'I have no problem with what Diarmuid did' - Classy Lee Keegan reflects on crucial All Ireland final moment
Published 08/11/2016 | 20:49
Lee Keegan has rubbished talk that Mayo are the subject of a hard luck story and insists that Dublin don't have a hoodoo over the men from the west.
The Mayo defender picked up the player of the year award at the weekend and speaking on Off The Ball on Newstalk tonight, says he finds the whole Mayo 'hard luck story' narrative farcical.
In a wide-ranging interview, Keegan also spoke of his respect and admiration for Dublin's Diarmuid Connolly, who he has had a fair share of high-profile battles with over the past few seasons.
"Obviously as the years have gone past, it (not winning Sam Maguire) doesn't get easier to be honest. People say it's a hard luck story with Mayo. I kind of find that a bit of a farce to be honest," said Keegan on Off The Ball..
"There's 30 teams out there that could be in the same position as us but they're not. We're there every year challenging. People say that there's a hoodoo with Dublin but we've beaten Dublin before in the semi-final and in league games.
"People tend to think it's this hard luck Mayo story. That's not the way we think. We're a very ambitious, young group that are striving to be at the top end of things."
Keegan and his Mayo team-mates came in for some stinging criticism after they lost the All Ireland final replay against Dublin with Sunday Independent columnist Joe Brolly describing Stephen Rochford's men as 'Celebrity Losers'.
But Keegan was quick to remind the Mayo critics that they are amateur players playing for the love of the game.
"Opinions are for people who get paid for it. We don't ultimately because we are out there trying to win Sam Maguire. That's what they get paid to do. I don't read into it, it's not what I do," added Keegan.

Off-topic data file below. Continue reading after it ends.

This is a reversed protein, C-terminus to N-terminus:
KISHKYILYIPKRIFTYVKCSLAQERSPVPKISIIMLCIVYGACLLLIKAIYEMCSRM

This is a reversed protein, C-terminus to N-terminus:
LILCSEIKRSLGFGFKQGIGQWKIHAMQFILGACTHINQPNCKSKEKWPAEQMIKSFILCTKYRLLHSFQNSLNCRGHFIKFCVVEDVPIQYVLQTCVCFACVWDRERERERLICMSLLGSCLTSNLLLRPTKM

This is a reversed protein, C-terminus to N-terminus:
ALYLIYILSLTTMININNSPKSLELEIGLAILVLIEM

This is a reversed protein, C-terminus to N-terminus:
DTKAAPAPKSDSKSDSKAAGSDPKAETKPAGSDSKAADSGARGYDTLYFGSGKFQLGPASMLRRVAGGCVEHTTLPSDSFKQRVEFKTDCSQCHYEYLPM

"I am sure with the younger guys now it could be tough on them because they are coming form an environment where social media within the game has become very high octane for people to deal with.
"There is a lot of stuff going on all the time, people talking about incidents, other factors like that. I do think it goes over the top. People forget we are amateur players. We don't get paid for what we do but we love what we do. For the media to judge us in that light is quite harsh."
In the build up to the All Ireland final replay, several former Dublin players criticised Keegan for his robust approach to marking talisman Diarmuid Connolly, with many suggesting the referee keep tabs on what they believed was deliberate, persistent fouling.
The hashtag #ThingsLeeDid ultimately trended on Twitter as social media users came up with humerous situations where Keegan was 'at fault'.
Despite the attention, Keegan was able to block it out of his mind.
"I turned off my phone coming up to the All Ireland to be honest. You can turn off your phone but news travels fast. Of course I have heard the goings on but that is something that is completely out of my mind."
When asked if there was bad blood between himself and Connolly, Keegan gave an abrupt response.
"No, no, no. I have nothing but respect for Diarmuid Connolly as a player and what he has done in the game. If you look at his record it is one of the best out there. It's complete competition, we are there to win, we want to win. That's the nature of the way our games go."
A pivotal moment in the replay came in the first half when Keegan hauled down Connolly as the Dublin man stormed towards the Hill 16 end goal. Connolly fell to the ground and waved an imaginary card at referee Maurice Deegan when he rose to his feet.
Keegan received a black card and watched Mayo lose agonisingly by one point from the stands. That incident has not clouded Keegan's opinion of Connolly however.
"It's something I don't like as a sportsman myself. I don't like the whole imaginary card put on people, I see it in soccer and it gripes me aswell," said Keegan.
"That was his choice at the time, to try and influence the referee. I don't know if it was harsh or not, the referee had a split second to make a decision. I don't blame referees in the slightest at all because the job they are under is tough enough.
"I have no problem with what Diarmuid did, I don't know whether that influenced the referee or not and again we will never know.
"From a personal battle, the media like to make a bit more than what it is. It's great to have a personal dual with someone and the quality Diarmuid has. People nearly just expect me to let him play football for 70 minutes. Everyone would love to see that. I love watching players at the top of their game, doing things others can't do.
"When it comes down to competition and winning medals and winning big games, of course I am going to stop Diarmuid, that's my job."